Comedian Marc Maron knows a thing or two about making a comeback. In 2009, fresh off a devastating divorce and being fired for the third time by radio network Air America, Maron was completely broke and had the last-ditch idea to start interviewing his peers for a series of podcasts. With nothing to lose, he started recording brutally honest conversations about the craft of comedy, relationships, family, and oftentimes the difficulties and pain of life that we all go through. Four years later, his “WTF With Marc Maron” podcast now reaches up to 700,000 downloads a week. Riding the wave of his recent success, Maron is now selling out clubs, coming out with his second book, and premiering a new TV show based on his life. W caught up with Marc to discuss his whirlwind of new projects.
When did you know that you wanted to be a comedian? I knew I wanted to be a comedian from a very young age, I’d say about ten or 11 years old. I thought comedy was a very noble and impressive thing to do. I’d watch comics on TV and think to myself, these guys really have a handle on things, they’re on top of it. I finally went on stage for the first time during my sophomore year of college.
And how did things evolve from there? In 1984, I spent the summer in Boston doing open mics and drinking, it was pretty brutal. After that summer, I was pretty annihilated by the heartbreak of the whole thing—the insanity of the lifestyle—so when I went back to school in 1985, I put comedy on the shelf for a while. And then when I graduated in ’87, I moved to Los Angeles and became a doorman at The Comedy Store in LA. From ’87 on, that was it. The whole point of life was comedy.
Your life has changed profoundly since you started “WTF With Marc Maron,” what has your podcast meant to you? I’ve found that this is a medium that affords me a lot of freedom. It allows me to speak my mind and move through feelings and thoughts without anybody monitoring me. The show is also not about getting laughs which adds another element of freedom. It’s nice to see the effects that these conversations seem to have on others, the help and company it provides for people. And of course it’s raised people’s awareness of me and given me a bit of a career.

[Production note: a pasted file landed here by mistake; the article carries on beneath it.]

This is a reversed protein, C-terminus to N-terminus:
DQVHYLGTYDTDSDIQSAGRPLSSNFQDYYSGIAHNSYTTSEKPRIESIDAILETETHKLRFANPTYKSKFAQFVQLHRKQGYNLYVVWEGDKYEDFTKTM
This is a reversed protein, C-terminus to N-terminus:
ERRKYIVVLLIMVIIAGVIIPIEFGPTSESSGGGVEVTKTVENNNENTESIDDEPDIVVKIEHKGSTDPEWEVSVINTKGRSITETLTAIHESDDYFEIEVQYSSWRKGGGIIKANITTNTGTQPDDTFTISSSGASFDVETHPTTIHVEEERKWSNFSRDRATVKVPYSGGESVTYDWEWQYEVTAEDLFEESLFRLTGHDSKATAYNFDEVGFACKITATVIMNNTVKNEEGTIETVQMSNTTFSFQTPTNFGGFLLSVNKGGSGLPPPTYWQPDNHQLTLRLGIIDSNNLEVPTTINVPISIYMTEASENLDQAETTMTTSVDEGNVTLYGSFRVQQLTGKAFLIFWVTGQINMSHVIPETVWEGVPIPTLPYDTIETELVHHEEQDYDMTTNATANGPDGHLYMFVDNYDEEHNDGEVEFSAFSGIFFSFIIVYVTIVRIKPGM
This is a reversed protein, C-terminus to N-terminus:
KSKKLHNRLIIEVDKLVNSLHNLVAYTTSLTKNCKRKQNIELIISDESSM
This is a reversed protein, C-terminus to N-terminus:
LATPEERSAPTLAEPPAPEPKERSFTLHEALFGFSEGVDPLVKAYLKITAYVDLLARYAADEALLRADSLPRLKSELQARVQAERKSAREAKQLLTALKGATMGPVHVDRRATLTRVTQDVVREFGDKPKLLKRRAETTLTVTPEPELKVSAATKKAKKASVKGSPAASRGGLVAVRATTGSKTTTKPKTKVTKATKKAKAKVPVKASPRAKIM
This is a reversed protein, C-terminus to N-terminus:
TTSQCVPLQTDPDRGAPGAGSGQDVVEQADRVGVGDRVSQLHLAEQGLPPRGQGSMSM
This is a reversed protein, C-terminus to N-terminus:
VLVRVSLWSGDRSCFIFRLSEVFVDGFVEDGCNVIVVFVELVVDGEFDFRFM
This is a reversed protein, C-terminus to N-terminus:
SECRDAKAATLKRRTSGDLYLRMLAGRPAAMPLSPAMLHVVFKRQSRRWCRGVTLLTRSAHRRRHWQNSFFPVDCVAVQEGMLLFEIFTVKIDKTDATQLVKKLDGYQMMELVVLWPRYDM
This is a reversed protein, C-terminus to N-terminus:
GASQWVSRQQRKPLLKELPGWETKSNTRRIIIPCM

What are some of your favorite episodes? I find most of them to be surprising and good. But the ones in which something was really dealt with are always fulfilling. Norm McDonald, Judd Apatow, and Conan O’Brien were all big ones. Mel Brooks was a very exciting one.
Who would you like to have on the show that you haven’t yet? There’s an ever-evolving list, but, Iggy Pop, Bob Newhart, Will Ferrell, David O’Russell…
Because you’re so forthcoming about your own issues (drug addiction, career anxieties, relationships, etc.), it seems like you can always get to deeper places with your guests than they expect, even if they know you. Have you always been this open and vulnerable? I have always been sensitive and a bit needy even as a kid. I wanted to be seen and heard. But I used to be a lot more aggravated and bitter. I frame my conversations from a different place now. I’ve grown. I wasn’t always like I am now, but I pretty much always needed attention.
You’ve become a sort of paternal figure in the ever-expanding podcast community, but does it ever annoy you that everybody has a podcast now since you were one of the original guys? I mean I carved a place out, but I didn’t invent people talking to each other on microphones. It’s just like anything else – there’s a million comics out there and a million podcasts, is it a personal attack on me? No. Do you want to feel special? Yeah. Am I one of many now as opposed to one of a few? Yeah. But just because another podcast shows up doesn’t mean anyone is going to listen to mine less.
Your book of personal essays, Attempting Normal, comes out on April 30th. You reveal so much in your podcast, are there things in the book that your fans will still be surprised to learn about you? There are some things that people will kind of have an idea about and other things that I haven’t talked about before. But writing is a different animal. The medium changes the way the stories are told.
Your new TV show, Maron, premieres on May 3rd on IFC. What will it be like? It’s a slightly heightened and fictionalized version of the life I am living now. Every element of my life is involved in the show. Celebrities will be playing themselves as guests on the podcast, there will be stories about my dad, the business, household problems, dating, everything. We got a lot of great people to come on the show. We’re going to have Mark Duplass, Dave Foley, Jeff Garlin, Bobcat Goldthwait, Ken Jeong, Andy Kindler, Dennis Leary, Aubrey Plaza.
How does it feel after all of the ups and downs to be finally getting your own show at 49? By the time I started the podcast, I’d really given up on the idea of ever having these opportunities. The podcast was a hail mary pass, it was a desperate act to continue working and being viable. I thought I was washed up and that my career was done. The fact that this has all happened and happened in the way that it has feels great and I am thrilled to have the opportunity to act and write in the way that I get to now. I would like to do it more, and continue to make better and better things. It’s all really exciting, who knows what will happen, but I think what we did is pretty astounding and I feel good about it.
What does a typical day look like for you? It never stops really. I try to interview for the podcast as often as I can. I gotta prep for those, and then I gotta talk to people like you. This morning I went and met with directors, then I went to therapy, I have two interviews later, I am going to look at a new house I might buy, then I have to set aside time for things like Twitter. It never ends.
Photo: Max S. Gerber